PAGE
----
The Cash Burn Paradox in the Startup World


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Every startup is obsessed with hyper-growth for which they have to burn cash. But is cash burn sustainable? Speak to founders and investors. Both will enthusiastically tell you cash burn is an investment. But let’s see how to test the waters when you think you’ve got a likely shot. As a startup founder myself, I’ve been keeping to acquire this skill. Slowly, but surely. 

What is cash burn?

Cash burn is the dragon that slumbers with a jewel mine under it. Get past the dragon successfully, you get big wins. If you don’t, you better go find another tower on a hill. It is the rate at which you use up capital to run daily operations with or without contribution from the revenue and margins. It’s a dicey affair. You don’t want to botch it up if you’re startup is vulnerable. Even at Series B or C.

In business speak, cash burn is the actual amount of cash that has decreased in your account every month. A simple rule of unit economics: unit revenue minus unit cost is your gross margin. If your overheads and don’t match your revenues squarely, you’re burning cash at a faster rate than you can make up for it. Also, your volume influences business performance. Inadequate volume in proportion to the size of your fixed overheads, you need to break even.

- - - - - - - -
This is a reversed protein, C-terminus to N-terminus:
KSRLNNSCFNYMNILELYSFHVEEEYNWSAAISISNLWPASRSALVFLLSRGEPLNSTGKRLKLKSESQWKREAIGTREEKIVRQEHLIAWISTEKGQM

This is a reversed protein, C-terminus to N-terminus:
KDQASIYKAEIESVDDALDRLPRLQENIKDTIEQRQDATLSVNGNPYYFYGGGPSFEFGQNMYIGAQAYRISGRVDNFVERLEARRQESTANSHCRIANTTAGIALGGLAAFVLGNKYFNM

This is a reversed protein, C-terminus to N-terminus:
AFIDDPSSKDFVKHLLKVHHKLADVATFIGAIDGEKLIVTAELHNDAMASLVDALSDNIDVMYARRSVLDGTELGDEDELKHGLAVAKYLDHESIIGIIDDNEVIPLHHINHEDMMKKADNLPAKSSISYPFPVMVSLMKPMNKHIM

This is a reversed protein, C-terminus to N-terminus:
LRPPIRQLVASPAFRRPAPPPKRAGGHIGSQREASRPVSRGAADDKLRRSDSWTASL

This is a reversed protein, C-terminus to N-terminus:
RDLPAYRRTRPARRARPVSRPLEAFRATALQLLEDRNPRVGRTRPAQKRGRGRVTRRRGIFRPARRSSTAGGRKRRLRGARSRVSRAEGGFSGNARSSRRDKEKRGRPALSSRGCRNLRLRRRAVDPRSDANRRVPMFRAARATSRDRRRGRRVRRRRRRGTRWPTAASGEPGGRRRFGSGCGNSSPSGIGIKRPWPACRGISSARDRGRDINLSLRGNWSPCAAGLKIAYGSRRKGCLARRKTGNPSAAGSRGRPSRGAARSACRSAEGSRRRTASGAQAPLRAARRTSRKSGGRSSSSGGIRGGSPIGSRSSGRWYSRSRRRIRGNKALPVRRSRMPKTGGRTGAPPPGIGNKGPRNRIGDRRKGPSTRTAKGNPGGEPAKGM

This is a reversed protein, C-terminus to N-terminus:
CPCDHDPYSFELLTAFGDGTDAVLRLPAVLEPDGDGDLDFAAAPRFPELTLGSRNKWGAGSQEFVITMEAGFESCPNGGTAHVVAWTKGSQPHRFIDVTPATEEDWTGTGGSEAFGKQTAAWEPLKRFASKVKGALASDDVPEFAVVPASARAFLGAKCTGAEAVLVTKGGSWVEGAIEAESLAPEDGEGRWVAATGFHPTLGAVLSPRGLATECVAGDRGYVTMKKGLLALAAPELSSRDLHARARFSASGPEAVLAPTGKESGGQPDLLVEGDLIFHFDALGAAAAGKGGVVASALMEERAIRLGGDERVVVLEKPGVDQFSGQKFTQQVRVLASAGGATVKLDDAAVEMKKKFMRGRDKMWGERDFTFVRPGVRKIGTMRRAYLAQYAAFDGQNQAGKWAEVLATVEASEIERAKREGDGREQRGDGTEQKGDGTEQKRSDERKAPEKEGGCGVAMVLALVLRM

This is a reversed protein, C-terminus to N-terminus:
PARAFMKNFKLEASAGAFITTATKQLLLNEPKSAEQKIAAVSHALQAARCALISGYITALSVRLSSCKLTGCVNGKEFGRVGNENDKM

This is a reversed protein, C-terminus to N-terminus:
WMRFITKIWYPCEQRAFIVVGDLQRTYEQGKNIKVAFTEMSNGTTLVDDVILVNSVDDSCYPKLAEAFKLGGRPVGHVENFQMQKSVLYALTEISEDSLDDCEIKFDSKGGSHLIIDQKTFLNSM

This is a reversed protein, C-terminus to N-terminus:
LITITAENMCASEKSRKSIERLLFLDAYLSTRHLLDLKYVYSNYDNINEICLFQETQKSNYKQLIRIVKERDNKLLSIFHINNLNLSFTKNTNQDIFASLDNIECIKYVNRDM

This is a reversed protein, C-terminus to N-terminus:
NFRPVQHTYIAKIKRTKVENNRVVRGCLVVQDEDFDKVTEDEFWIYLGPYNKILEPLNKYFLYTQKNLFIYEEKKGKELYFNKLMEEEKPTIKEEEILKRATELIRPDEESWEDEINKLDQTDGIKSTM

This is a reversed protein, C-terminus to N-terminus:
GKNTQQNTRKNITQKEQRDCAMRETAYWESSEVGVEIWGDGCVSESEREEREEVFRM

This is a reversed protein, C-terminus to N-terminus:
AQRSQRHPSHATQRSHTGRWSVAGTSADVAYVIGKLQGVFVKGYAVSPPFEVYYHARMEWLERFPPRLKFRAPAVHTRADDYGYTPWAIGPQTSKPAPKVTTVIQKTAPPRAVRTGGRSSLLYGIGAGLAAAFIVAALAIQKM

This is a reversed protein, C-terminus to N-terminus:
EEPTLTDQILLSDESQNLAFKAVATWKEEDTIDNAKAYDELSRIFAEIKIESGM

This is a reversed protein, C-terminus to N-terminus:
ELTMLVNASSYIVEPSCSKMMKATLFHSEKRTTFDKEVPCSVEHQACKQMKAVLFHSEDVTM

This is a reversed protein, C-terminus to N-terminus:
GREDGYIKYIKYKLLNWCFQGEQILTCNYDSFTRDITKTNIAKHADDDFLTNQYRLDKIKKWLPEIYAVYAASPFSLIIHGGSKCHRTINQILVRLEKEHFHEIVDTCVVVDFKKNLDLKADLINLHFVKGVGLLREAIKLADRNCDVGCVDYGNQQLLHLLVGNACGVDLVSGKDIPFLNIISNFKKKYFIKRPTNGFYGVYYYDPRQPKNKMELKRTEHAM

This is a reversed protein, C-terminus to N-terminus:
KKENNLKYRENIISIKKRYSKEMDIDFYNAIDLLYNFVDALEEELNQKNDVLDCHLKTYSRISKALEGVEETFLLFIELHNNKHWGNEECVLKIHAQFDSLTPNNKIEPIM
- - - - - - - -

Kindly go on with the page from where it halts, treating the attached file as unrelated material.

Cash burn as an investment

In a board room today, you’ll find cross-generational teams. The legacy leaders and investors are often in favor of a more conservative approach to spends and efforts. Younger executives will content that cash burn should be seen as an investment. While this sounds innovative and proper, the question remains. Why should investment only include physical assets? Is cash burn only an investment that we measure an ROI on? No, not always.

No one can operate ceaselessly on a negative margin. Money lost cannot be recovered. And yet three things are clear:

It could take years before a company makes revenues.
Both you and the people who funded you can breathe if you broke even.
More people will want to fund you if arrived at that faster.

Maybe companies with financial muscle can afford it. Shareholders and investors fund this plan of action. But there are multiple options today. It’s not all “high burn rate, shrinking balance sheet, and narrowing set of options.” You can course-correct even if you’ve already invested for too long. 

The founder’s perspective

Before we go further, let’s take a few steps back. Here are a few things that preoccupy the founder’s mind:

Value proposition: 

Is the value proposition distinguishable to the customer? Why should the customer jump brands? Here’s where businesses fail: the conversion. A good way to do this is to highlight a need and present your offering. 

Make sure you define your value proposition with quantifiable audience data. Segment your market based on core tools used, tech attitudes, geographical factors, pain points, purchasing process, the main channel of acquisition, and preferences for your features.

Fixed costs: 

Are all fixed and overhead costs well dimensioned? You don’t need a large office space or full-time employees if you can hop onto the future of the work wagon. Your marketing costs are exorbitantly high because you’re paying high-value brand ambassadors when your service can be bought for $ 50 from a freelancer anywhere.